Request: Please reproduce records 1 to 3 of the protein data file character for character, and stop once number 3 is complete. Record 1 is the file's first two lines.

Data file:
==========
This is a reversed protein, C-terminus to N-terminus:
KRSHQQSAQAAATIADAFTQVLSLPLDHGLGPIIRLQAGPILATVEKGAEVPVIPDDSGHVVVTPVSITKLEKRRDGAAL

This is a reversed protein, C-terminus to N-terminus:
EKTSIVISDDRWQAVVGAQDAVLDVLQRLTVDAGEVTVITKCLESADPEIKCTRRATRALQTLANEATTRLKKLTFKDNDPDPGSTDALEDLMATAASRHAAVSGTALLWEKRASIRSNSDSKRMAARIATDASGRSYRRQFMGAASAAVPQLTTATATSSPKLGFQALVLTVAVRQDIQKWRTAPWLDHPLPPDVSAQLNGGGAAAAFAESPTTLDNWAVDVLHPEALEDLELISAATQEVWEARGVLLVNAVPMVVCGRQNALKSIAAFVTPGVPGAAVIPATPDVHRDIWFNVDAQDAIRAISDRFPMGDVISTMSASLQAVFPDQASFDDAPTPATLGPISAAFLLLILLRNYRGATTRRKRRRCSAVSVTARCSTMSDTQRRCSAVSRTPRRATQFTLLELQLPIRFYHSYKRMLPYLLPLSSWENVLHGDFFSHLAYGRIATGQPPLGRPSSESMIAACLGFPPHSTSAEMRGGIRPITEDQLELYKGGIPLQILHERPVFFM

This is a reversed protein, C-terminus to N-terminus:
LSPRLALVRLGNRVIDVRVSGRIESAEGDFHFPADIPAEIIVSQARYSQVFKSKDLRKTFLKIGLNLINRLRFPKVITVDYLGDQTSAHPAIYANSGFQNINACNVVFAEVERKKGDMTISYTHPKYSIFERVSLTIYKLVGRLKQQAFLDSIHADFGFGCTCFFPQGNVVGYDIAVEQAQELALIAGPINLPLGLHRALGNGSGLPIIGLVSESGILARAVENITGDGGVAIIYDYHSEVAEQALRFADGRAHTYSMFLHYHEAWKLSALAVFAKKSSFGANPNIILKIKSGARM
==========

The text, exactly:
This is a reversed protein, C-terminus to N-terminus:
KRSHQQSAQAAATIADAFTQVLSLPLDHGLGPIIRLQAGPILATVEKGAEVPVIPDDSGHVVVTPVSITKLEKRRDGAAL

This is a reversed protein, C-terminus to N-terminus:
EKTSIVISDDRWQAVVGAQDAVLDVLQRLTVDAGEVTVITKCLESADPEIKCTRRATRALQTLANEATTRLKKLTFKDNDPDPGSTDALEDLMATAASRHAAVSGTALLWEKRASIRSNSDSKRMAARIATDASGRSYRRQFMGAASAAVPQLTTATATSSPKLGFQALVLTVAVRQDIQKWRTAPWLDHPLPPDVSAQLNGGGAAAAFAESPTTLDNWAVDVLHPEALEDLELISAATQEVWEARGVLLVNAVPMVVCGRQNALKSIAAFVTPGVPGAAVIPATPDVHRDIWFNVDAQDAIRAISDRFPMGDVISTMSASLQAVFPDQASFDDAPTPATLGPISAAFLLLILLRNYRGATTRRKRRRCSAVSVTARCSTMSDTQRRCSAVSRTPRRATQFTLLELQLPIRFYHSYKRMLPYLLPLSSWENVLHGDFFSHLAYGRIATGQPPLGRPSSESMIAACLGFPPHSTSAEMRGGIRPITEDQLELYKGGIPLQILHERPVFFM

This is a reversed protein, C-terminus to N-terminus:
LSPRLALVRLGNRVIDVRVSGRIESAEGDFHFPADIPAEIIVSQARYSQVFKSKDLRKTFLKIGLNLINRLRFPKVITVDYLGDQTSAHPAIYANSGFQNINACNVVFAEVERKKGDMTISYTHPKYSIFERVSLTIYKLVGRLKQQAFLDSIHADFGFGCTCFFPQGNVVGYDIAVEQAQELALIAGPINLPLGLHRALGNGSGLPIIGLVSESGILARAVENITGDGGVAIIYDYHSEVAEQALRFADGRAHTYSMFLHYHEAWKLSALAVFAKKSSFGANPNIILKIKSGARM